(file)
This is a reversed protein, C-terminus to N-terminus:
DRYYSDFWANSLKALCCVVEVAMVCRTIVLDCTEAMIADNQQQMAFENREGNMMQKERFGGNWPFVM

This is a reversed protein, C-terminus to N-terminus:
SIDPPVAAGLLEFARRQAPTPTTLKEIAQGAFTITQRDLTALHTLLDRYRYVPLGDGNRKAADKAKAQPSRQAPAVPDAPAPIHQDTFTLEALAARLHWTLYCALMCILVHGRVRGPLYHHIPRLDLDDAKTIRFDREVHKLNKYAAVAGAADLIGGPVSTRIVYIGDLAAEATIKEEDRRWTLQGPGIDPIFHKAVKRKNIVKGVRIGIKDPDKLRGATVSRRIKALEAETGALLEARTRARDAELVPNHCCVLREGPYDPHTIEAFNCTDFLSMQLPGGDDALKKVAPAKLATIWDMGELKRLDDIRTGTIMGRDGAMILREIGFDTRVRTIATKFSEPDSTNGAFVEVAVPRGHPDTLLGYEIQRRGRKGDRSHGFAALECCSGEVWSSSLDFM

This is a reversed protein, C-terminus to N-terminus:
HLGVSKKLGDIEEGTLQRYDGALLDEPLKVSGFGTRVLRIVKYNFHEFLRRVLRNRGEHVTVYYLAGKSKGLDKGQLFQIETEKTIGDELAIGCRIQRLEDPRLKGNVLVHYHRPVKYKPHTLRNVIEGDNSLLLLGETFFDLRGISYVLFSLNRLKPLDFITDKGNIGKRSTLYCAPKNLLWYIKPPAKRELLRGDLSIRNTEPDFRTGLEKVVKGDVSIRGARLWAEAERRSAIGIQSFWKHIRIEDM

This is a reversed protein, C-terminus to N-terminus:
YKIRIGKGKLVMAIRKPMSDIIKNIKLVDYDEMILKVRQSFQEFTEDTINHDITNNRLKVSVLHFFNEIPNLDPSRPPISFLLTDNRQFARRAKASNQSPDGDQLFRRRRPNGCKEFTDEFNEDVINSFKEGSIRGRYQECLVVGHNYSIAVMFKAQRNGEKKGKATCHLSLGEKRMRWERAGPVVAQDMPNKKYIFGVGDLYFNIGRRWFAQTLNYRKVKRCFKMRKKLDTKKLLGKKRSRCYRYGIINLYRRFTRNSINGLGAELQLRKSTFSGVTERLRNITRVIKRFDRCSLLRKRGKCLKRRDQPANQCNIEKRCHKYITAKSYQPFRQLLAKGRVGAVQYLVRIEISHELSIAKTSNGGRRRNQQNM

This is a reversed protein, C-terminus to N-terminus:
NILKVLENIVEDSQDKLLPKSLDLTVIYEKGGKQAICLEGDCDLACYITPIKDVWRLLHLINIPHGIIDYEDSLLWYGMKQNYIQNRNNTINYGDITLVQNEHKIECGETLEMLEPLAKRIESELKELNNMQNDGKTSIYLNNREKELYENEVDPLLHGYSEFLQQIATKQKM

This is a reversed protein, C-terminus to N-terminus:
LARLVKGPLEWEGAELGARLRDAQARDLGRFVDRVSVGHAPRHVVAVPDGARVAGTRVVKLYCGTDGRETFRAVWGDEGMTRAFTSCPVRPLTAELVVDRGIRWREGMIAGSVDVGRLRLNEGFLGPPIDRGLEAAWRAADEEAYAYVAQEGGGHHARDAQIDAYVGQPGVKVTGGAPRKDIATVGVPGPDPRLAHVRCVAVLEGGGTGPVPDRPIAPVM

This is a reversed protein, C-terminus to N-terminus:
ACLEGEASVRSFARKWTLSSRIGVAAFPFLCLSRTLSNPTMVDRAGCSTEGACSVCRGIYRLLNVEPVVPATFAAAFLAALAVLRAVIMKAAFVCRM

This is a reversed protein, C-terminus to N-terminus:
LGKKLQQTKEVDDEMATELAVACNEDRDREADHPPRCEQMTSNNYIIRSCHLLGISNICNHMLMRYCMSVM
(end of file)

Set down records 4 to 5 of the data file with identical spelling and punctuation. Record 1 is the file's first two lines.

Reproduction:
This is a reversed protein, C-terminus to N-terminus:
YKIRIGKGKLVMAIRKPMSDIIKNIKLVDYDEMILKVRQSFQEFTEDTINHDITNNRLKVSVLHFFNEIPNLDPSRPPISFLLTDNRQFARRAKASNQSPDGDQLFRRRRPNGCKEFTDEFNEDVINSFKEGSIRGRYQECLVVGHNYSIAVMFKAQRNGEKKGKATCHLSLGEKRMRWERAGPVVAQDMPNKKYIFGVGDLYFNIGRRWFAQTLNYRKVKRCFKMRKKLDTKKLLGKKRSRCYRYGIINLYRRFTRNSINGLGAELQLRKSTFSGVTERLRNITRVIKRFDRCSLLRKRGKCLKRRDQPANQCNIEKRCHKYITAKSYQPFRQLLAKGRVGAVQYLVRIEISHELSIAKTSNGGRRRNQQNM

This is a reversed protein, C-terminus to N-terminus:
NILKVLENIVEDSQDKLLPKSLDLTVIYEKGGKQAICLEGDCDLACYITPIKDVWRLLHLINIPHGIIDYEDSLLWYGMKQNYIQNRNNTINYGDITLVQNEHKIECGETLEMLEPLAKRIESELKELNNMQNDGKTSIYLNNREKELYENEVDPLLHGYSEFLQQIATKQKM